July 1, 2015
Ry Cooder Listening Party With Robert Scheer
Posted on Oct 2, 2011
Kasia Anderson: A timely topic. [Laughter] Maids, and big houses, yeah.
Ry Cooder: Yeah, you bet. [Laughs]
Robert Scheer: You know, I just want to throw in a little optimistic note here. And I think it applies to your business as well, but I feel it with the journalism activity that we do on Truthdig. It’s true, we haven’t figured out a way to make real money here. And I guess if we follow the lead of some others and sell ourselves to some very big operation, maybe we’ll do OK. But you know, as an independent voice, it’s rough. On the other hand, we have no trouble reaching people.
Ry Cooder: No, that’s good.
Square, Site wide
Robert Scheer: You know, we were discussing earlier that Chris Hedges gave this speech at one of our fundraisers; it was the night bin Laden was shot; he gave a little impromptu speech; we transcribed it right away; it’s brilliant, as Hedges always is. And we had 100,000 people come to it in a matter of hours. And I know we’re going to do that with this album of yours. It’s coming out in September. And I think, through the Internet, we can. Now, I don’t know if it turns into record sales; I don’t know how iTunes works; I don’t know…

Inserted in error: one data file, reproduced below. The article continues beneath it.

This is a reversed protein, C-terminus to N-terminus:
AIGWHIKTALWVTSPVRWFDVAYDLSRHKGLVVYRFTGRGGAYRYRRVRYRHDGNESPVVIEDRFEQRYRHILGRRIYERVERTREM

Ry Cooder: I have no idea. No idea.
Robert Scheer: But you know, it seems to me that the Internet is a great vehicle for letting people in on something. And if we do our job right, you know, and we promote this record, it will be a very good test for us. You know, we want to really push it. It comes out in September, and I’d like to see if we can’t find a big audience for it.
Ry Cooder: Well, I think your audience is right there.
Robert Scheer: Yeah, but not only our audience. We want to share it with The Nation, and AlterNet, and all the other folks that are out there; you know, they’ll steal it anyway, so we might as well share it. [Laughter] In a good spirit; I don’t mean they are, particularly, thieves. But you know, the Internet is a place where people—you know, my column this morning was grabbed on about 10 different sites before I read it on Truthdig.